Parshat Va’etchanan 5782: What Exactly Was Moshe’s Sin?

Shalom Friends;

This week, our Parshat HaShavua, Parshat Va’etchanan is being sponsored by Dov and Bracha Moses of Ramat Beit Shemesh dedicated Lilui Nishmas for Dov’s Father, Avraham ben Chaim Mordechai, z”l, and also for a refuah shleima for Rachel bat Chaya Perel and Shmuel ben Rivka.. To the Moses family, many thanks for your sponsorship and for your continued kindnesses and good wishes.

You can celebrate a Simcha — a birth, a Bar/Bat Mitzvah, a Chassuna or other Simcha event in your life, or commemorate Yahrtzeit of a loved one, or for whatever other reason by sponsoring (or as the case may be, co-sponsoring) a Parshat HaShevua.

Please forward to your relatives and friends and encourage them to sponsor a Parshat HaShevua. And please be in contact with me with any questions, or for further details.

Best Regards,

Moshe Burt

Parshat Va’etchanan 5782: What Exactly Was Moshe’s Sin?

by Moshe Burt

The Haftorah for our Parshat begins:

“Nachamu, Nachamu Ami yomar Elokeichem” — “Comfort, comfort my people — says your G’d.” (Sefer Yishaiya, Perek 40, posuk 1)

This sentiment seems to be silent, but yet a theme of Parshat Va’etchanan.

This author now excerpts from Rabbi Shmuel Goldin’s Parshat Va’etchanan Parsha summary, in his sefer “Unlocking The Torah Text,” Sefer Devarim (page 31):

Moshe highlights his pleas to Hashem for a reversal of the Divine Decree prohibiting him from entering the land [Eretz Yisrael]… Although request is refused, Hashem will allow him to view the length and breadth of the land from atop a mountain.

In a sense, the opening posukim of the Haftorah for our Parsha parallels (adjective: having the same direction, course, nature, or tendency; corresponding; similar; analogous) the opening posukim of our Parsha which seems to provide Moshe solace (noun: comfort in sorrow, misfortune, or trouble; alleviation of distress or discomfort, something that gives comfort, consolation, or relief) and consolation (noun: the act of consoling; comfort; solace] from Hashem in being able to view the entirety of Eretz Yisrael from afar.

Rabbi Goldin provides a context on our Parsha which, in part, seems to hint at an earlier Parsha (ibid, page 32):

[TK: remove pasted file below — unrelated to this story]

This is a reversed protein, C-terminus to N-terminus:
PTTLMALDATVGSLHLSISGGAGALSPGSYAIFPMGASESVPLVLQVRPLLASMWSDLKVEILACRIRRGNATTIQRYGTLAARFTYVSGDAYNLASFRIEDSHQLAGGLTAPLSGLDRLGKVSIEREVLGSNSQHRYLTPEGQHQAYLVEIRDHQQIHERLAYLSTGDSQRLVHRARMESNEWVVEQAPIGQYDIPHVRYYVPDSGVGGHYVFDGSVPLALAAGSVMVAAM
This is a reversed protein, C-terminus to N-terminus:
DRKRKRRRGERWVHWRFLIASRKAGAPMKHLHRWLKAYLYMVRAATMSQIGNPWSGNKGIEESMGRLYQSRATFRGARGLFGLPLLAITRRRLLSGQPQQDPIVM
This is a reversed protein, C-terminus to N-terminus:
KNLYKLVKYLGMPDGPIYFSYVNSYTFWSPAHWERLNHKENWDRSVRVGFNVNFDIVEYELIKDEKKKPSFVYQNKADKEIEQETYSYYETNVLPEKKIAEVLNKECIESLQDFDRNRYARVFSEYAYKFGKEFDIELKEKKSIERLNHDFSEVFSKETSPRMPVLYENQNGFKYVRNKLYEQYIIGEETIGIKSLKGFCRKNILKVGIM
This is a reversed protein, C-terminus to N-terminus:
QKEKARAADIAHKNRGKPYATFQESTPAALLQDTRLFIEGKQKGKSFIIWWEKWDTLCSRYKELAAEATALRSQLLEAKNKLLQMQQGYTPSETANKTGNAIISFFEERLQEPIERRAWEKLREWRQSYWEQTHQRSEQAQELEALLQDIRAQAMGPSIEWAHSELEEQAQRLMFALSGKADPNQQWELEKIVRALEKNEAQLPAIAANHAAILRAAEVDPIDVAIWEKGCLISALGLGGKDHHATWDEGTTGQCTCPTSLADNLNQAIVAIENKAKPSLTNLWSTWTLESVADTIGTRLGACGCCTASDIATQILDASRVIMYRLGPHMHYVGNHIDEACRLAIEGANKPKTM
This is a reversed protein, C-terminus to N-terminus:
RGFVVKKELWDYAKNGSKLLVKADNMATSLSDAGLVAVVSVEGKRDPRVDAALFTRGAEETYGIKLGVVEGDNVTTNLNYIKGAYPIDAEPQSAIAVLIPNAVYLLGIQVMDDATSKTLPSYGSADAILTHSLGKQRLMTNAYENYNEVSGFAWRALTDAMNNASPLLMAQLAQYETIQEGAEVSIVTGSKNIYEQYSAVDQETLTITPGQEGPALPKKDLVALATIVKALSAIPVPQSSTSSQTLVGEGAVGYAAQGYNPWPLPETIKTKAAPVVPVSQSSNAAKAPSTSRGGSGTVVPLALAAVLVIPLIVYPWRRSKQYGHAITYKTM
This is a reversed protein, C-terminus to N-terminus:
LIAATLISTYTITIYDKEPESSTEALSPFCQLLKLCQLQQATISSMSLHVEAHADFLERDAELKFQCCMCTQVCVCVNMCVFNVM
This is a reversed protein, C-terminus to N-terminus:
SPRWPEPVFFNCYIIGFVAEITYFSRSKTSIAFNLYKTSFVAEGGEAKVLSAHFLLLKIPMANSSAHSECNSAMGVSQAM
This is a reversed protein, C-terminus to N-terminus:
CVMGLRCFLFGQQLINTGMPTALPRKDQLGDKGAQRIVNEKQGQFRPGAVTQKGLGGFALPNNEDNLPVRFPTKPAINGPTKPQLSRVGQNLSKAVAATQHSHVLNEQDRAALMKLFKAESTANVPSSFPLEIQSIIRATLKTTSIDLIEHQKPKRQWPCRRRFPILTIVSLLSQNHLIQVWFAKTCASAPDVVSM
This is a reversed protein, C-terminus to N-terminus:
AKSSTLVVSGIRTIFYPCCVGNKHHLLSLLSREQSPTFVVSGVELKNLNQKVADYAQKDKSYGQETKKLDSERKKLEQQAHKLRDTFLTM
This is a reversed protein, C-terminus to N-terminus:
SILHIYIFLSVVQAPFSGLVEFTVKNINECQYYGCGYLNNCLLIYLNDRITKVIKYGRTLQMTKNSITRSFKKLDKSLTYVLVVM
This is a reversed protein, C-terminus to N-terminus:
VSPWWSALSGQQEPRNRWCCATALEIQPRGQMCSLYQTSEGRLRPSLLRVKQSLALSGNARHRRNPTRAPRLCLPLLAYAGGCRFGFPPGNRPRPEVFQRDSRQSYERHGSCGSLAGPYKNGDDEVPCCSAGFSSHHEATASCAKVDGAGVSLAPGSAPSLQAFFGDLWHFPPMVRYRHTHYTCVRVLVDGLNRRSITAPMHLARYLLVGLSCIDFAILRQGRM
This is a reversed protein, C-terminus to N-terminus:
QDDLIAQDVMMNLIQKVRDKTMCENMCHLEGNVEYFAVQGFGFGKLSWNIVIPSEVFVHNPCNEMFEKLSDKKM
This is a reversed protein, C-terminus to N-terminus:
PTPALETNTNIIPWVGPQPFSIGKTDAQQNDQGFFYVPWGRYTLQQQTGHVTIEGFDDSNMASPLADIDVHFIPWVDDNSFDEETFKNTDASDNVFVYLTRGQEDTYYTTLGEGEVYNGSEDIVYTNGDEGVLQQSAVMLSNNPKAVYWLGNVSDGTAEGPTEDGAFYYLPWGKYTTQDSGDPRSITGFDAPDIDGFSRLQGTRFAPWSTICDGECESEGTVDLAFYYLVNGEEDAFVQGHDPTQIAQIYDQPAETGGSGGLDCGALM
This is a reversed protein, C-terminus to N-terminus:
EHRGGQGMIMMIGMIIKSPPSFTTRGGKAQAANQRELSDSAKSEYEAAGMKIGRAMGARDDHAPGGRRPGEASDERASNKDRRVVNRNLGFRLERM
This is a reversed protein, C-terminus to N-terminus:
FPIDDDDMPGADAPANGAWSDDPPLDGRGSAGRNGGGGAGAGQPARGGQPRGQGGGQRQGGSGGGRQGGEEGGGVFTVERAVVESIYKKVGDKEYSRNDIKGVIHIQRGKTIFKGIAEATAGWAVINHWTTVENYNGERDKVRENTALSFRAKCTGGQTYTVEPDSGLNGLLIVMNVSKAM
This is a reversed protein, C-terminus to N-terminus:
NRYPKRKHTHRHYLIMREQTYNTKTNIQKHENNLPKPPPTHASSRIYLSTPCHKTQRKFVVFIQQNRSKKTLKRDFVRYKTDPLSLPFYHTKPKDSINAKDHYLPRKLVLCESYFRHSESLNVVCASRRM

As the curtain rises on Parshat Va’etchanan, Moshe recounts his unsuccessful pleas to Hashem to reverse the Divine Decree prohibiting him from entering rhe land of Cana’an:

“And I beseeched Hashem at this time saying: ‘My Lord, Hashem, You have begun to show Your servant Your greatness and Your strong hand…. Let me now cross and see the good land that is on the other side of the Jordan, this good mountain and the Lebanon.’ But Hashem turned angrily against me for your sakes and He did not listen to me; and Hashem said to me: ‘It is too much for you! Do not continue to speak to Me concerning this matter. Ascend to the top of the cliff and raise your eyes westward, northward, southward and eastward, and see with your eyes, for you will not cross this Jordan.'” (Rabbi Goldin rendering to English Sefer Devarim, Perek 3, posukim 24-27)

“The Saperstein Edition, The Torah: With Rashi’s Commentary” renders to English Sefer Devarim, Perek 3, psosuk 26 and provides commentary (pages 48-49) :

“But Hashem became angry with me because of you and He did not listen to me; Hashem said to me, ‘It is too much for you…'”

Rashi’s commentary (ibid, pages 48-49)

“Hashem became filled with anger because of you. ” This means — because of you. You caused it to me. And similarly, it says, “They provoked [His] anger at the Waters of Strife, and Moshe suffered because of them.”

“It is too much for you.” So that they [presumably the Am], should not say, “How harsh is the Master — and how obstinately the student pleads even after the Master has made it clear that he will not relent.

Note: The verse could have said only “do not continue to speak to Me further about this matter.” The apparently superfluous “It is too much for you,” indicates why Hashem wanted Moshe to stop pleading. Had he continued it would have been unseemly for Hashem and Moshe. (Note on the Rashi commentary citing Sotah 13b and referring to Be’er HaSadeh)

But, was Hashem’s prohibition against Moshe going into Eretz Yisrael attributable to Moshe’s anger in striking the rock at the Waters of Strife? Or could there have been another incident which triggered Hashem’s Decree?

Back in Parshat Korach, when Korach and the assembly of the two-hundred and fifty men…, “leaders of the assembly…, men of renown” came before Moshe, Korach began his tirade toward Moshe and Aaron, Korach and the assembly said to Moshe, “It’s too much for you! For the entire assembly — all of them — are holy and Hashem is among them; why do you exalt yourselves over the congregation of Hashem?” (this author citing Sefer Bamidbar, Perek 16, posuk 3 as rendered to English in the Artscroll Stone Chumash, page 821)

The Artscroll Stone Chumash records Moshe’s response to Korach and the assembly:

“In the morning Hashem will make known the one who is His own and the holy one, and he will draw him close to Himself, and whomever He will choose, He will draw close to Himself. Do this: Take for yourselves fire-pans — Korach and his entire assembly — and put fire in them and place incense upon them before Hashem tomorrow. The man whom Hashem will choose — he is the holy one. It is too much for you, O offspring of Levi.” (Sefer Bamidbar, Perek 16, posukim 5-7 as rendered to English in the Artscroll Stone Chumash, page 821)

Rav Avishai David, Rabbi of Beit Tefillah Yona Avraham in Ramat Beit Shemesh, Israel, cited the Netziv’s commentary on the Torah, in speaking about Hashem’s prohibition against Moshe going into Eretz Ysrael in his Shabbos Drasha on Parshat Korach. Rav David makes a possible presumption that Moshe’s retort toward Korach and the assembly, which possibly seems superfluous, could presumably have been the original trigger resulting in Hashem’s decree against Moshe and Hashem’s similar use in our Parsha Va’etchanan of the phrase “It is too much for you.”